Our conclusions were that the more slowly you retrieve, the more time the pike has to think about the fly passing overhead and the more he is inclined to make the right decision. The slower retrieve, too, the greater chance the pike has of actually catching the fly. This is particularly important if the pike isn't ravenous. Also, and I think this is important, the slower the retrieve the more able the pike is to home in on the fly and actually get hooked efficiently. This can be the eternal frustration of fishing on the top: fish too fast and many pike come unstuck. You'll get the boil all right and the heart-pumping excitement but there's no fish on the end!

Another thing we all concurred with is that if a pike has a good look at a surface fly and decides not to attack then it will rarely change its mind. If you're going to target that particular fish again, then it makes a hundred percent sense in my book to change the fly quite radically.

Sometimes you are lucky and you watch the fly line actually move away from you and you can tighten with confidence

Al, in particular, had missed a lot of action and we all decided that this was because he was striking too quickly. Of course, in the excitement it's an easy thing to do but far better, calm down, count to one or two before tightening. Sometimes you are lucky and you watch the fly line actually move away from you and you can tighten with confidence. Sometimes it's better to strike conventionally or other times pull into the fish much like hitting a tarpon. Experiment until you start hooking up. And it goes without saying, or it should do, that you make sure your hook point is just as sharp as it possibly can be.

Pike are not easy to fool and your retrieve is just as important here as it is in any other branch of fly fishing for any of the species that are reputedly more intelligent. I've already mentioned the retrieve, in my view, should be slow but that doesn't mean that you can't vary it. A couple of fast pulls often work well especially using a popper which can really send out the vibrations. Twitching, flicking and jerking the rod tip on the retrieve always imparts really life-like activity to the fly as it moves. Let the fly rest and then really urge it into movement again so it pops, chugs, splashes and does everything it can to attract the attention of a pike. The one thing I would advise is that when a pike follows you don't stop retrieving: nine times out of ten, the pike will stop too and swim round taking stock of the occasion before, almost invariably, deciding not to attack. Pike are very different to bass in this respect.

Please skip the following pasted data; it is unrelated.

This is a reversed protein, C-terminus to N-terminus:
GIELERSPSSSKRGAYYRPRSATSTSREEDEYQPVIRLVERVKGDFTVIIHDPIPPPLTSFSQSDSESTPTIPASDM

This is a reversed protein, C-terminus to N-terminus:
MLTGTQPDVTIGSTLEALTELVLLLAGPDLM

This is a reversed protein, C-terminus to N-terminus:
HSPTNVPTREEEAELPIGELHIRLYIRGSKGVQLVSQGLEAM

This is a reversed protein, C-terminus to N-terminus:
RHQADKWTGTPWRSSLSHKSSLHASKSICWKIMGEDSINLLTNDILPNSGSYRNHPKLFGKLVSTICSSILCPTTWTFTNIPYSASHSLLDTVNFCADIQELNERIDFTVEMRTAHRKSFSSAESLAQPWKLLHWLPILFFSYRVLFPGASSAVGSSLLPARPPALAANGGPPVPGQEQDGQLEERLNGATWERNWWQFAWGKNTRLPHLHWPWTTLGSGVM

I'll be honest. Of course, throughout the day, some of us from time to time reverted to traditional lure fishing with plugs, spinners, spoons and rubber baits. Probably, the amount of time spent with both methods was about equal so the statistics are interesting and reasonably fair. The day had been a prolific one and we guessed we'd caught around about a hundred fish between us, give or take. Out of those, we very roughly estimated seventy to have been caught on fly and thirty on lure - including the two biggest fish. Of course, though, as I said earlier conditions were absolutely perfect for the fly this particular day. Warm, clear, calm and perfectly serene - exactly what we had all been praying for the night before.

And a last point. Fly fishing with a single hook (and a trace of course!) is much kinder to the pike than using lures with one, two or even three sets of trebles. A single hook is always easy to extricate even when it's been sucked down comparatively deep. Once you start with three, six or nine hook points in a pike's mouth then that fish's life is inevitably in the balance. Just another enormous plus for the method we all love the best.